Elizabeth Broad: Optimising vitamin D statusTeam USA’s Elizabeth Broad, Senior Sports Dietician, details the benefits of vitamin D for an athlete 09 Dec 2014
This blog represents the views of Team USA’s Elizabeth Broad, Senior Sports Dietician
Vitamin D is a prohormone (mistakenly labelled as a vitamin) which has long been known to help the absorption and uptake of calcium into bone, thereby being important for bone density.
Low vitamin D results in osteomalacia and rickets, a disease of ‘soft’ bones which results in bowed legs. Vitamin D is fat-soluble and therefore found in some foods, especially oily fish. However, our primary source of vitamin D is conversion of UVB sunlight through the skin.
More recently, it has been found that there are vitamin D receptors in various body organs – muscle, bone, the brain – which has given rise to interest in other roles of vitamin D throughout the body.
There is now evidence that vitamin D levels influence muscle strength, inflammation, immune function, and mood state – all of which can influence sports performance.
Furthermore, concerns have been raised about the incidence of low vitamin D status which appears to be increasing (estimated over one billion people worldwide) even in countries where sunlight exposure is consistently available (partly due to increased use of sunscreen).
Vitamin D status varies with geographical location (people living in higher latitudes more likely to have low vitamin D status), season (vitamin D levels are lower at the end of winter than at the end of summer), and skin colour (darker skin colour absorbs less vitamin D).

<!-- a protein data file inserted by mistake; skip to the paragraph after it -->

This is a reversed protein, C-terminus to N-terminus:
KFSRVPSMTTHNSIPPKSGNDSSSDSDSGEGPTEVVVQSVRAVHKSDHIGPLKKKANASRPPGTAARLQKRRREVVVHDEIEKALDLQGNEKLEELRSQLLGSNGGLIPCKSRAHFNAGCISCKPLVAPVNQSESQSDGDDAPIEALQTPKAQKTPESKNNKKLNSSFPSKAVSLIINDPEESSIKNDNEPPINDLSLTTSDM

Preliminary studies in Paralympic athletes have indicated that the incidence of low vitamin D status is at least as high, if not higher, than in able-bodied athletes with spinal cord injured athletes at highest risk.
Risk factors include:
• Participation in indoor sports
• Participation in winter sports
• Darker or extremely fair skin colour
• Living/training at the more northern or southern latitudes
• Covering the whole body with clothes (arms and legs) or otherwise limiting sun exposure
• Low dietary vitamin D intake
• Use of high SPF factor sunscreen
Signs and symptoms of vitamin D deficiency
• Low bone mineral density (Z score < -1 for spine or proximal femur)
• Stress fractures
• Unexplained muscle and joint pain
• Frequent illness
What to do?
1. Get your vitamin D status assessed – this requires a blood test. The normal range is 30-80 ng/mL (75-200 mmol/L).
2. If your levels are lower than the normal range and/or you have a number of risk factors, discuss with your doctor the most appropriate vitamin D supplementation to use.
3. Ensure you consume as much vitamin D rich foods as possible. Useful food sources include oily fish (e.g. salmon, sardines), cod liver oil, fortified food products (some countries fortify dairy, juice or some cereals) and certain types of sundried mushrooms (check the label).
4. Get a safe level of sunlight exposure – guidelines will vary between countries and depending on the season, but in summer this would equate to roughly 10-15 minutes per day without sunscreen, exposing as much skin surface area as you can. The duration is usually longer in winter (up to 30 minutes per day). More is required for darker skin colours.